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The Fine Art of Camouflage

Oct 05, 2017 0 comments
The Fine Art of Camouflage

Amongst the various aspects of survival is the problem of keeping others from killing you. The unfortunate reality is that mankind really isn’t as civilized as we pretend we are. In the face of a crisis, it’s easy for us to fall back to our base instincts, strip off the cloak of respectability and become almost animal-like in our quest for survival. That includes killing others if it increases your chance for survival. Of course, to kill you they have to find you… and that’s where camouflage comes in.

The idea of camouflage (at least on a military basis) was actually invented by the Russians, who used it to great effect in hiding from the Germans. As armies are wont to do, the rest of the world quickly saw the benefits and followed their example. Before long, the bright-colored uniforms that soldiers had worn to identify their nation were replaced by camouflage uniforms to help them blend in to their surroundings.

But the idea of camouflage goes back even farther than that. The American Indians were masters of camouflage, blending into their surroundings as they fought the westward settlement. Some tribes, like the Apaches, were so skilled at camouflage that they could sneak up on a man holding his horse’s reins and steal the horse, without being seen.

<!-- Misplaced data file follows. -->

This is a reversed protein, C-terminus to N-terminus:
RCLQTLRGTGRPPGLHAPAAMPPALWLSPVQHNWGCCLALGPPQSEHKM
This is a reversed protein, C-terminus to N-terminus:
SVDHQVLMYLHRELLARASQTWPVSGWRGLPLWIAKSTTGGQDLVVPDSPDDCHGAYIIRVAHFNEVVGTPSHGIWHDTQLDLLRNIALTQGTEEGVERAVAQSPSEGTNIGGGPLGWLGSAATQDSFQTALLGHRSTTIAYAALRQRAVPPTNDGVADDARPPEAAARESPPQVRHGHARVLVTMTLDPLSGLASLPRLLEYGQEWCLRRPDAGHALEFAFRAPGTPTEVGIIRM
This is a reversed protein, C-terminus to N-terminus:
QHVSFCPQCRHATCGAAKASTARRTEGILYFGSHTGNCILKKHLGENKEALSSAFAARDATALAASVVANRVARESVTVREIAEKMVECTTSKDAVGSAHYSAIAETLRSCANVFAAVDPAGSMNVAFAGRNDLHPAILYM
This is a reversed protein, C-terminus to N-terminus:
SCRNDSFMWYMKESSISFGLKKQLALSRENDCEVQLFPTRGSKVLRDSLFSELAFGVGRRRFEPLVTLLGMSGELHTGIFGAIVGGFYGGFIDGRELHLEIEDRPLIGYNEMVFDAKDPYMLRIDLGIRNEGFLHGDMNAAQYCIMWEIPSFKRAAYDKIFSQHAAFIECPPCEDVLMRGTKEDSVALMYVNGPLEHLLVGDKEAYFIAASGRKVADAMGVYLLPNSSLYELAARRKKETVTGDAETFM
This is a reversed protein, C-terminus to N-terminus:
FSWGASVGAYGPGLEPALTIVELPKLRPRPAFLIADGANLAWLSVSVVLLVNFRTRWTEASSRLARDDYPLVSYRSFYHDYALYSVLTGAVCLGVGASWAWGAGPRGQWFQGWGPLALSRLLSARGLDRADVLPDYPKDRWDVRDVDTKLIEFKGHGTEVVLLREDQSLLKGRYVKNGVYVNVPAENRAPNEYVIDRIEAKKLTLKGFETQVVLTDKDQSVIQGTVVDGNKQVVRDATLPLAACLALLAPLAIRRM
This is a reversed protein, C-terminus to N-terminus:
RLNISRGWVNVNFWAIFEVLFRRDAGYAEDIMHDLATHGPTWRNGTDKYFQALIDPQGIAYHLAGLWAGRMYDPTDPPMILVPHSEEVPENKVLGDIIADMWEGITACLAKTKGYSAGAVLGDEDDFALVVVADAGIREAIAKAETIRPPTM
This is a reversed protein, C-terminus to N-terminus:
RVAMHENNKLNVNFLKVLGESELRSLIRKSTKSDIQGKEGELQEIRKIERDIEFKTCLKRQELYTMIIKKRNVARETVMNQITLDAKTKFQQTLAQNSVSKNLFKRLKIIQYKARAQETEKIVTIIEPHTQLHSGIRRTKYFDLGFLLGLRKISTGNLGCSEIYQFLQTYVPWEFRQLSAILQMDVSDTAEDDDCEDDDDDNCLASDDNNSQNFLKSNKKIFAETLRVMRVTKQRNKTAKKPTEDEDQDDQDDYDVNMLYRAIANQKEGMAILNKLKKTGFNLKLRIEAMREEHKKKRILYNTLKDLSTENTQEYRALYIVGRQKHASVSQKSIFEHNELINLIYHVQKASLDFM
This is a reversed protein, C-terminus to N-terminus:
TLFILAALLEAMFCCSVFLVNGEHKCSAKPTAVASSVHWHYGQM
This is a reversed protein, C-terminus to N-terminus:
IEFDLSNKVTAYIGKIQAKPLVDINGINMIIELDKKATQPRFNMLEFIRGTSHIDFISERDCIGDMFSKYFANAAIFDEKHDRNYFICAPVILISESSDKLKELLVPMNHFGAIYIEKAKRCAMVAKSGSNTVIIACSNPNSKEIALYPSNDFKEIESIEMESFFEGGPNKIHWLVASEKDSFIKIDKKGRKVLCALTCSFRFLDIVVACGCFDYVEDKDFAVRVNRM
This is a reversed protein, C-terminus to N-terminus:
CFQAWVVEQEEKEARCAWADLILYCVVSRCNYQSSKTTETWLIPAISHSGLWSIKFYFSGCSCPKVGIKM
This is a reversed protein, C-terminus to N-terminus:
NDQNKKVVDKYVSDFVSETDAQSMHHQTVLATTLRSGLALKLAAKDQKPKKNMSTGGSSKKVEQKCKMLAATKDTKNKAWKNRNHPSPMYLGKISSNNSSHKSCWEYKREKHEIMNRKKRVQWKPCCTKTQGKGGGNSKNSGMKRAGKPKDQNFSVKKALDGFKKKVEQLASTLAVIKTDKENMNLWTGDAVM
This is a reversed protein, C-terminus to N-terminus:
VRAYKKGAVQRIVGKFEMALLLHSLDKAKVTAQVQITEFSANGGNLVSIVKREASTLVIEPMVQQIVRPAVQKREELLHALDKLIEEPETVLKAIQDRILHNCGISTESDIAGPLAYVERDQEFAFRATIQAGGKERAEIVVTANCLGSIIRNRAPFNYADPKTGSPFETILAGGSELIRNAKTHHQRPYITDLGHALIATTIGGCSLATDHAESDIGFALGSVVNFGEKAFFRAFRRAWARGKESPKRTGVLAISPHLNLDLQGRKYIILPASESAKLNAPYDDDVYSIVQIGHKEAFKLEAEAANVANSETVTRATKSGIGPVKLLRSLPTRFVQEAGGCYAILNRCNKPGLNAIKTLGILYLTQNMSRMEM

In the Revolutionary War, the American militia used this skill of the Indians, essentially fighting a guerrilla war against the British Army. Not being a professional army, they didn’t know that they were doing things wrong; but it worked quite well for them.

What Makes Camouflage Work?

When we talk about camouflage, most people think of the colors, as camouflage uniforms and clothing are usually printed in colors and with patters to match the surrounding country. While color is an important factor, it’s not the major factor. Camouflage is more about breaking up the outline of the person and their gear, than it is about blending in to the surrounding colors.

Break up the Shape

The human body is one of the most easily recognizable shapes. That’s mostly because it is one of the shapes we are most familiar with. It is easy to spot a person in the woods, simply because of the shape of their body. To make it hard to spot them, it is necessary to break up their outline.

This breaking up of the outline is done by a combination of things. First of all, the pattern of the camouflage provides a lot of irregular shapes, allowing the eye to follow the lines of those shapes out of the perimeter of the body and into the surrounding landscape. When the colors of the camouflage come close to matching the surrounding foliage or terrain, the outline of the body can virtually disappear.